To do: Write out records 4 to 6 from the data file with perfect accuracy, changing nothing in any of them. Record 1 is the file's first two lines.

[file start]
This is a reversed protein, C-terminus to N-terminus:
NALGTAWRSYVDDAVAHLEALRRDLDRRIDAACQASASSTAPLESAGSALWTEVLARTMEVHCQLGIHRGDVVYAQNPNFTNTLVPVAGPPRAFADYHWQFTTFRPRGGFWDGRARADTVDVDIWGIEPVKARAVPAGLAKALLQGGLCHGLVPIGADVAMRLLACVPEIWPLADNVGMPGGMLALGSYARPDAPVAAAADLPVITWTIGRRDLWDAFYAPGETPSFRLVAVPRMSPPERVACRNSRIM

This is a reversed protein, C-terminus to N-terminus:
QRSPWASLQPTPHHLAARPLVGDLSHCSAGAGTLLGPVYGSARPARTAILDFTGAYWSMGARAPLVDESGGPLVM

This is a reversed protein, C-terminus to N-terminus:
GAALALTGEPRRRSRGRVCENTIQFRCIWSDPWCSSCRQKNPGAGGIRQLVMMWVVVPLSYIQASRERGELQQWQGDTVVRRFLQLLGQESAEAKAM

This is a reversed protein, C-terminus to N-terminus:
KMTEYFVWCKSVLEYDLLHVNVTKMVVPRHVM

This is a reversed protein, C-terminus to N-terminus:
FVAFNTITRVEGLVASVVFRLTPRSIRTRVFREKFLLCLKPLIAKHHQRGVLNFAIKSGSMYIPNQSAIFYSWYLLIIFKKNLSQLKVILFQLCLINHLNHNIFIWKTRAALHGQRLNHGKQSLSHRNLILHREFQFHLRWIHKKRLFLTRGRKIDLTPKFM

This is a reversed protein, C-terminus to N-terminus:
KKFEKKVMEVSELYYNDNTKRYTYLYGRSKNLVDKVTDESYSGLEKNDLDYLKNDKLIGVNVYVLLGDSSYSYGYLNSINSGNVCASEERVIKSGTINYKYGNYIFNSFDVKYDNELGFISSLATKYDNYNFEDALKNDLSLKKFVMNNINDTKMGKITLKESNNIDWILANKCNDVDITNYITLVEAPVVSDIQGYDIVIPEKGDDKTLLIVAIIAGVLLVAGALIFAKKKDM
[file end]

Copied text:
This is a reversed protein, C-terminus to N-terminus:
KMTEYFVWCKSVLEYDLLHVNVTKMVVPRHVM

This is a reversed protein, C-terminus to N-terminus:
FVAFNTITRVEGLVASVVFRLTPRSIRTRVFREKFLLCLKPLIAKHHQRGVLNFAIKSGSMYIPNQSAIFYSWYLLIIFKKNLSQLKVILFQLCLINHLNHNIFIWKTRAALHGQRLNHGKQSLSHRNLILHREFQFHLRWIHKKRLFLTRGRKIDLTPKFM

This is a reversed protein, C-terminus to N-terminus:
KKFEKKVMEVSELYYNDNTKRYTYLYGRSKNLVDKVTDESYSGLEKNDLDYLKNDKLIGVNVYVLLGDSSYSYGYLNSINSGNVCASEERVIKSGTINYKYGNYIFNSFDVKYDNELGFISSLATKYDNYNFEDALKNDLSLKKFVMNNINDTKMGKITLKESNNIDWILANKCNDVDITNYITLVEAPVVSDIQGYDIVIPEKGDDKTLLIVAIIAGVLLVAGALIFAKKKDM